Mr Chairman
On the thematic issues of water, sanitation and human settlements, allow me to highlight what I
believe are some of the priorities.
In the area of Human settlements, in light of the estimates concerning the rapid urbanization of
African cities and towns, we must aim to establish a global slum upgrading target that is both
realistic and indicates urgency. The international community needs to set an ambitious global
target to halve the proportion of people living in slums by 2020. It is within the overall context of
human settlements that we are able to measure essential quality of life issues - such as access to
water and sanitation. It requires intergovernmental co-ordination and the necessary institutional
agreements to ensure oversight of these outcomes.
The target for delivering on integrated water resource management plans is upon us. Where the
target has been met, finance and capacity for implementation needs to be prioritized. In other
areas, support is needed urgently for the finalization of these plans.
Provision of sanitation is a critical issue for human dignity, and needs to be prioritized at all levels
to accelerate access to sanitation services, and co-ordinated with health and hygiene programmes.
Considering water scarcity, especially in Africa, there is a need for innovative solutions for dealing
with waste-water treatment and reuse. Policy measures are needed to stimulate further research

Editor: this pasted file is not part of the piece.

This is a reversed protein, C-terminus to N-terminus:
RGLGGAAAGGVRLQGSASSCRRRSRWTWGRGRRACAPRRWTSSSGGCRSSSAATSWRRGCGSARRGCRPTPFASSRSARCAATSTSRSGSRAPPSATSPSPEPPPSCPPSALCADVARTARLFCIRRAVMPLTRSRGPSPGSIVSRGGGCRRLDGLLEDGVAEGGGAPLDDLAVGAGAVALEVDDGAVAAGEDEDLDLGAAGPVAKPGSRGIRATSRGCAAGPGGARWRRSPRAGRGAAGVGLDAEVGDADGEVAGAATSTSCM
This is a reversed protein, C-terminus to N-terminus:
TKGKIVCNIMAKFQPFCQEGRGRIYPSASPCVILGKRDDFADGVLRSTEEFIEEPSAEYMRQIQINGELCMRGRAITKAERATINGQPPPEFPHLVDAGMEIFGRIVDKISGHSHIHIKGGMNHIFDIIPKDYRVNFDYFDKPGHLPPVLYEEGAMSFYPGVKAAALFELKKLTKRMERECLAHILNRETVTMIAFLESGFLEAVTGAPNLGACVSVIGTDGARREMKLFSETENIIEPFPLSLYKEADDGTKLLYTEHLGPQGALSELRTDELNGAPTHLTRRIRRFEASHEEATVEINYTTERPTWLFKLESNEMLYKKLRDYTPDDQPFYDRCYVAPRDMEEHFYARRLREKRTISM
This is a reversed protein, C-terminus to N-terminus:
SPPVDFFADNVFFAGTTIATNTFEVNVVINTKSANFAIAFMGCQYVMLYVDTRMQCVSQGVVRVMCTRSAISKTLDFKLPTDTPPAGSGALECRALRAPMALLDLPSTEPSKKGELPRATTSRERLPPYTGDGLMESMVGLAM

and development in this area.
Mr Chairman
Governments alone cannot deliver on the Johannesburg targets. Partnerships with the private
sector and civil society organizations are an essential ingredient. We welcome the steps that have
been taken to ensure that the voices of major groups will influence the final outcome of CSD 13.
To achieve co-ordination at international level on water and sanitation, UN Water needs to be
strengthened. In the human settlements arena, the work of UN HABITAT in placing the plight of
slum dwellers on the international agenda is welcomed, and needs to be further supported.
We also welcome the recommendations in the Secretary General's report, "In Larger Freedom", to
reform ECOSOC so that it can effectively assess progress in the UN's development agenda, and
provide direction for the efforts of the various social and economic intergovernmental bodies of the
Finally Mr Chairman,
There is a need to ensure an effective monitoring system of the CSD 13 thematic cluster after this
session. In this respect, we are in full support of the G77 proposal to use a part of the

Intergovernmental Preparatory Meetings to review progress on the thematic clusters that have
already been addressed by the Commission.
I thank you.